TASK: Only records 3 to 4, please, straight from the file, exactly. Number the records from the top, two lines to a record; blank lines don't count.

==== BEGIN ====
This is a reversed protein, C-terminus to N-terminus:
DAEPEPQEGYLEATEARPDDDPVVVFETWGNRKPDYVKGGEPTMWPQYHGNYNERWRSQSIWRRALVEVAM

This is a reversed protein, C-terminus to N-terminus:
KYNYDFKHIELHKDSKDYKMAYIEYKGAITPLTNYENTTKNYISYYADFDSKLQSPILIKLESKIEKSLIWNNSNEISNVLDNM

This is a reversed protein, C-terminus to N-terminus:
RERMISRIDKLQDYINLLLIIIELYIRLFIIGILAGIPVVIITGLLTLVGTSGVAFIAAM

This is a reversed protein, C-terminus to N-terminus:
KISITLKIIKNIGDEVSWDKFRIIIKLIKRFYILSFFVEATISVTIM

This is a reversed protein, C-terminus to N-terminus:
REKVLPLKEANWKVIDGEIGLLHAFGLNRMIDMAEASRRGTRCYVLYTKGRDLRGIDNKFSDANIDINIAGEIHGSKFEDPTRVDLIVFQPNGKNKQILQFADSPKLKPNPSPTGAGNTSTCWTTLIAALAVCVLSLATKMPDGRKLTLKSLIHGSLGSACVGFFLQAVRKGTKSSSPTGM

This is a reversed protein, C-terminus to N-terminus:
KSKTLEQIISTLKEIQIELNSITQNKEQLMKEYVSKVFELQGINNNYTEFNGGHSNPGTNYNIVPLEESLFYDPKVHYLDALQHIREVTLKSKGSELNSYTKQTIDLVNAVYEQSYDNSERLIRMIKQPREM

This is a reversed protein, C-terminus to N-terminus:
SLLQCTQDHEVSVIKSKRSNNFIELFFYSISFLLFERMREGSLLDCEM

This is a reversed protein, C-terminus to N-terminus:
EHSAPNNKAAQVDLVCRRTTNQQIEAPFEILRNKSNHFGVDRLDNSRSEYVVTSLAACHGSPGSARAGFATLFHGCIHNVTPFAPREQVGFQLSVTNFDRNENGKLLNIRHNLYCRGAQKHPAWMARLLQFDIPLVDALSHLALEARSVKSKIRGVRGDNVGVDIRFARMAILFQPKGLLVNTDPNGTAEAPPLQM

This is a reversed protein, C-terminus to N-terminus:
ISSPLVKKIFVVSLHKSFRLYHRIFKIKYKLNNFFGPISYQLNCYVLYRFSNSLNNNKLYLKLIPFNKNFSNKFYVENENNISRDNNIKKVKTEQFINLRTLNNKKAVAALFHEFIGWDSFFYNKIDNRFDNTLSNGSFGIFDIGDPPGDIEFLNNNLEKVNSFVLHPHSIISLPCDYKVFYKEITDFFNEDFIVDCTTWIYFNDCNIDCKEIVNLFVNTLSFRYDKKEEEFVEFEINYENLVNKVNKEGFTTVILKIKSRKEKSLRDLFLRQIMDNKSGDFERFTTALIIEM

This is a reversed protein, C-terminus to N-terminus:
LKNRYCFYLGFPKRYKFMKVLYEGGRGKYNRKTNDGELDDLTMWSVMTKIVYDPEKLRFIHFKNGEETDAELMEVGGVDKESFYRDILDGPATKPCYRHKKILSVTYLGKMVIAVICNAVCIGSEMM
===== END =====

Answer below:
This is a reversed protein, C-terminus to N-terminus:
RERMISRIDKLQDYINLLLIIIELYIRLFIIGILAGIPVVIITGLLTLVGTSGVAFIAAM

This is a reversed protein, C-terminus to N-terminus:
KISITLKIIKNIGDEVSWDKFRIIIKLIKRFYILSFFVEATISVTIM